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On the issue of cooperation with Afghanistan

In the process of monitoring the topic of the "stuck" results of the presidential elections in Afghanistan, one has to hear various expert opinions about this country, which is positioned as a "resource of great opportunities", including in terms of the implementation of various projects. It is therefore natural and logical to ask about the nature of such statements and the degree to which they are justified, taking into account the objective military and political situation and forecasts of its development.

As you know, even the massive U.S. military presence in Afghanistan since 2001 has not led to peace or any desired stabilization there. On the contrary, the situation tends to deteriorate day by day, which even the Americans themselves admit when they talk about the withdrawal of their contingent.

Historical experience has shown that Afghanistan is hardly acceptive to external influences. It is generally believed that no one has been able to truly conquer this country for many centuries. It is easy to invade, but impossible to manage later (as the experience of the British Empire and the USSR has proven before the USA). Even more so, it is impossible to reform, especially under external management.

The importance of agreements with the Taliban, which are unlikely to be seriously respected by them, should not be exaggerated (historically, Afghan tradition does not strictly adhere to agreements at all). It should be understood that the Taliban is a rather loose and poorly moderated structure. By its very nature, it is a conglomerate of different factions with dominance of individual warlords in the decision-making system. Even if one theoretically assumes that a certain wing of the Taliban will eventually be able to reach an agreement with the government in Kabul (which is unlikely), due to the existing competition, some of the field commanders may move to another "camp". Given the conflict of interests of major global players in Afghanistan, regardless of the timing and format of the US withdrawal, it is likely that this will lead to further strengthening and legitimisation of the Taliban, another redistribution of power, spheres of influence and controlled territories – in fact, to a new round of uncontrolled destabilization in Greater Eurasia with attendant humanitarian and security implications for the entire region. All of this is of particular relevance to us, including in connection with the presence of large groups of labour migrants from Central Asian countries mentally close to Afghanistan in neighbouring Russia, and due to other factors.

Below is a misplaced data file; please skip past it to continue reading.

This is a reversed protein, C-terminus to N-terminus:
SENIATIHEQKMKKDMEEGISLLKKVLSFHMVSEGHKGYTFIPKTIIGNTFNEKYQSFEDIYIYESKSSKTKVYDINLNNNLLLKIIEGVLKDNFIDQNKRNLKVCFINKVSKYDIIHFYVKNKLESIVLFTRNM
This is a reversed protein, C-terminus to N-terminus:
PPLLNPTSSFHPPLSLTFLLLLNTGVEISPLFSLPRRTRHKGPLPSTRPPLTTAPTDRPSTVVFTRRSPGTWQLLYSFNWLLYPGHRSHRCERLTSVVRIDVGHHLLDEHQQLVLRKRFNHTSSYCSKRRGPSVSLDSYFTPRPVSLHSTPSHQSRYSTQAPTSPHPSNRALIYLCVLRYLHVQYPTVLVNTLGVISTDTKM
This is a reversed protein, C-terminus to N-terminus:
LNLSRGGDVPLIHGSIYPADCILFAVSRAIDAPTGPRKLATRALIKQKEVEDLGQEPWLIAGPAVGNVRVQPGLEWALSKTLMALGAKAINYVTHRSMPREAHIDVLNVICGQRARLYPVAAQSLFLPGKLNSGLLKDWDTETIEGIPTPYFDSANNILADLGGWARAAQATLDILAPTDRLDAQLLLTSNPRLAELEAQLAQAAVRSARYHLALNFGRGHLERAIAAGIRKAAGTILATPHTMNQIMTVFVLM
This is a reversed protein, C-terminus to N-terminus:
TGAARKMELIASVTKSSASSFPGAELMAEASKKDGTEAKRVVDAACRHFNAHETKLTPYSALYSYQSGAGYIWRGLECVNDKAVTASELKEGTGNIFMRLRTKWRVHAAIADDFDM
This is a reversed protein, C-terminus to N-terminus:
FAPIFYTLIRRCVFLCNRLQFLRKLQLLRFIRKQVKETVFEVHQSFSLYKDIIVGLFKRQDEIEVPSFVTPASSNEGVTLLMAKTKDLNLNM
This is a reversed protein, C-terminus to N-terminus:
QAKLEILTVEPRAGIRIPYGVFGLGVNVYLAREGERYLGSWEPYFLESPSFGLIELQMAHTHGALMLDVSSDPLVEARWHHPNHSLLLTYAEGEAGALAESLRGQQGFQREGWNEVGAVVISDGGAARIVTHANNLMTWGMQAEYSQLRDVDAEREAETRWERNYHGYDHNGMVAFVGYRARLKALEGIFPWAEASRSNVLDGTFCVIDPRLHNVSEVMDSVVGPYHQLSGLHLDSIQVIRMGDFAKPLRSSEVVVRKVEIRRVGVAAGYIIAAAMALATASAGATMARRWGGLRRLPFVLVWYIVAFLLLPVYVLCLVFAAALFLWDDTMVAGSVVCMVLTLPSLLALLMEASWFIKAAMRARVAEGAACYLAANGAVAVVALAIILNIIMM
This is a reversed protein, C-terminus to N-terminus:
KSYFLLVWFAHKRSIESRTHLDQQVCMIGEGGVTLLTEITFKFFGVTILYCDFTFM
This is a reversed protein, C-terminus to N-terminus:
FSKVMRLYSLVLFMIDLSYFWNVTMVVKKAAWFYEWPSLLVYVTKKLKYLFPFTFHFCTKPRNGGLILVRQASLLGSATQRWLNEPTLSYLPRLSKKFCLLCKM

Such a scenario could explode the already fragile regional security situation in the region and brings to the agenda a number of problems and risks associated with terrorism, religious extremism, drug trafficking and illegal migration.

In addition to the effect of direct influence on Russia and Central Asia, the aforementioned problems may affect, to one degree or another, the interests of our other partners:

  • China, especially in the context of the onshore part of the Belt and Road project, since a sharp increase in instability in Central Eurasia in the event of a new disintegration (federalization) of Afghanistan will seriously increase the risks of implementing this project;
  • India, which traditionally supports all Kabul governments that can compete with Pakistan, given the problem of Afghanistan's non-recognition of the "Duran Line" separating the Pashtun territories of Afghanistan from the Pashtun territories of Pakistan;
  • Pakistan, as any instability in Afghanistan tends to be immediately extrapolated to northwest Pakistan;
  • Iran, since it will automatically be drawn into any intra-Afghan conflict due to the ties of Afghan Hazara - Shiites with Iranian co-religionists;
  • The EU, as waves of refugees could reach Europe (in recent years, Afghan refugees have been a significant category in Germany, where they are second in number only to the refugees from Syria).

In addition, there is a potential threat of a new generation of international terrorists being trained in Al Qaeda and ISIS camps in Afghanistan itself, which is already a global threat.

Thus, in the light of the above projections, if we are talking about the effective promotion of the national interests of the Republic of Belarus, everything that concerns Afghanistan should be carefully evaluated and comprehensively refracted through the expert prism of all our partners in the region.